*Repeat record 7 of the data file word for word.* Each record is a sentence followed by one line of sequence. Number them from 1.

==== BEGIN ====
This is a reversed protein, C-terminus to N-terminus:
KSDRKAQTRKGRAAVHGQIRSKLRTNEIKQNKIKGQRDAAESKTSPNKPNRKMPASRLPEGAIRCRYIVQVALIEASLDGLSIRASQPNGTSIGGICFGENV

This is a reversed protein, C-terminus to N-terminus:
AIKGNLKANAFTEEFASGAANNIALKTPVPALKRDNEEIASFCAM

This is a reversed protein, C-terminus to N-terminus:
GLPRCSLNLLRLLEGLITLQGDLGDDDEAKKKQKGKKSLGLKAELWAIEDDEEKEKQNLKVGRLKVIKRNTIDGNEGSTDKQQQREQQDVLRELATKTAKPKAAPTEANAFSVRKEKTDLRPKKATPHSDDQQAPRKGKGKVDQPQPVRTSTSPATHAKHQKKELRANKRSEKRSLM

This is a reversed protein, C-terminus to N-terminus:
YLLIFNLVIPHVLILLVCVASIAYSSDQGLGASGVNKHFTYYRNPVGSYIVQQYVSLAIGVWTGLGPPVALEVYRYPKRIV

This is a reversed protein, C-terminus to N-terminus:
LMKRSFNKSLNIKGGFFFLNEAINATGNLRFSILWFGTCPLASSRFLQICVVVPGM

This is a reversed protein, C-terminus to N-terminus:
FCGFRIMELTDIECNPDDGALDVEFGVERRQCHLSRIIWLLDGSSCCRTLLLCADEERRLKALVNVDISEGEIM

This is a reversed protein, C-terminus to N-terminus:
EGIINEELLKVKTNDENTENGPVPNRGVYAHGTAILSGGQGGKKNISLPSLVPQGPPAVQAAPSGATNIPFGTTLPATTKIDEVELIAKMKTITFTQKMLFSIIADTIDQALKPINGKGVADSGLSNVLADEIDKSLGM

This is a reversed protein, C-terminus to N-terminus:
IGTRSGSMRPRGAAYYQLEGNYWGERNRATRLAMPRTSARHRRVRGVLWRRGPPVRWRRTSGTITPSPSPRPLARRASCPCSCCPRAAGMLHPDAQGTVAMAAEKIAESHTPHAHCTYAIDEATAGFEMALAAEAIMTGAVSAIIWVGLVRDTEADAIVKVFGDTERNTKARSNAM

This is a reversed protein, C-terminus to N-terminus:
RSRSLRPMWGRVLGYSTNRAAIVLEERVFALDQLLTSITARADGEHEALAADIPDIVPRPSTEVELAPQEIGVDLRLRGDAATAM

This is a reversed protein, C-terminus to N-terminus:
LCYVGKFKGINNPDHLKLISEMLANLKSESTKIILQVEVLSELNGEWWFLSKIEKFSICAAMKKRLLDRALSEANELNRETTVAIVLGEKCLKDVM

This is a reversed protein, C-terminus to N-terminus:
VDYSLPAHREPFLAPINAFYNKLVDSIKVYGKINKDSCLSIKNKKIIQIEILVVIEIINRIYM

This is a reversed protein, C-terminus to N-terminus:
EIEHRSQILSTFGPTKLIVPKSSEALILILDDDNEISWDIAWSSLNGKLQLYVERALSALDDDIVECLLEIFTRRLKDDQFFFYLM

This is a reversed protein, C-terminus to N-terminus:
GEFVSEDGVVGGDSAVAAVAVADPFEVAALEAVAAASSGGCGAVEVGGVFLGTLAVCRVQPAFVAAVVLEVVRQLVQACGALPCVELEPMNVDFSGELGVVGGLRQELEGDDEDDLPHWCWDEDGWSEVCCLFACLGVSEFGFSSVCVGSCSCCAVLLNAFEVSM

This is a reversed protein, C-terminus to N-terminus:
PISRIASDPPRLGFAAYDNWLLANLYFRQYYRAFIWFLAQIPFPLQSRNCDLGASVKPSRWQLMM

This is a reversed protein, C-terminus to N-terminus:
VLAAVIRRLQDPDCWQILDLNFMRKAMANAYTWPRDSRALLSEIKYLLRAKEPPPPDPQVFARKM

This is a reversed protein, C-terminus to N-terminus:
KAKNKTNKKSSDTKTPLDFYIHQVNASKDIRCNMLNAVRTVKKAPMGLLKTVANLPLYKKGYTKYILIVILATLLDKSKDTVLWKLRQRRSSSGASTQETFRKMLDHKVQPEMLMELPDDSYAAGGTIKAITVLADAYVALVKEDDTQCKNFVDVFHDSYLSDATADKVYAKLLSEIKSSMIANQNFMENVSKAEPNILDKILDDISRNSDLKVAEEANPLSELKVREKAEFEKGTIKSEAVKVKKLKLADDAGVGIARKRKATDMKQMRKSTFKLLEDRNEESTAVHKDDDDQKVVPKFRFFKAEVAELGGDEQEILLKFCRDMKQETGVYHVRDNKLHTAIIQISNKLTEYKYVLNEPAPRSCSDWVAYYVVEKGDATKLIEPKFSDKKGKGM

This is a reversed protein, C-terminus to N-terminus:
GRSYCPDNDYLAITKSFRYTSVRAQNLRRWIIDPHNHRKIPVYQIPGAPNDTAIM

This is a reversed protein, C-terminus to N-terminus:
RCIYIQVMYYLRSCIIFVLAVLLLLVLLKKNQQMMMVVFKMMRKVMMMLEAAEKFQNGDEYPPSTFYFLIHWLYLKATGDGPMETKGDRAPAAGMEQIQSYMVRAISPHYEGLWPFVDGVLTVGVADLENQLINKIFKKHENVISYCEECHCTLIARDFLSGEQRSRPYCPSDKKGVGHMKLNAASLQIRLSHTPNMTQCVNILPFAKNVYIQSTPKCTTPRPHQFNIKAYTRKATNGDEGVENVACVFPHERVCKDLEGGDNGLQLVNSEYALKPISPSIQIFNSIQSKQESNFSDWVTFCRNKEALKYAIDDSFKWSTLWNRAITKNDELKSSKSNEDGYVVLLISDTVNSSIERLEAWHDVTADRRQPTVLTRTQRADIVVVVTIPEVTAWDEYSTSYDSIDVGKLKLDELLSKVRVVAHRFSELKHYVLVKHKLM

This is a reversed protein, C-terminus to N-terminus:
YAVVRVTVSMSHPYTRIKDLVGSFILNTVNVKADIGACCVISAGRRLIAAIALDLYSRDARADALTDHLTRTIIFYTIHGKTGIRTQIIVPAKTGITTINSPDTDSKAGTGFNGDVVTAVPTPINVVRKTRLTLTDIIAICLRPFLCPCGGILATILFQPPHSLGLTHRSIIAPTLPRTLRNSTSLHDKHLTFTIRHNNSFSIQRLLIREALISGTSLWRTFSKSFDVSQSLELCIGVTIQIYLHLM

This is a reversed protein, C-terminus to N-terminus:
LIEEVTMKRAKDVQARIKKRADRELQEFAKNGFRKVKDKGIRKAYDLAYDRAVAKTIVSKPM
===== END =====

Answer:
This is a reversed protein, C-terminus to N-terminus:
EGIINEELLKVKTNDENTENGPVPNRGVYAHGTAILSGGQGGKKNISLPSLVPQGPPAVQAAPSGATNIPFGTTLPATTKIDEVELIAKMKTITFTQKMLFSIIADTIDQALKPINGKGVADSGLSNVLADEIDKSLGM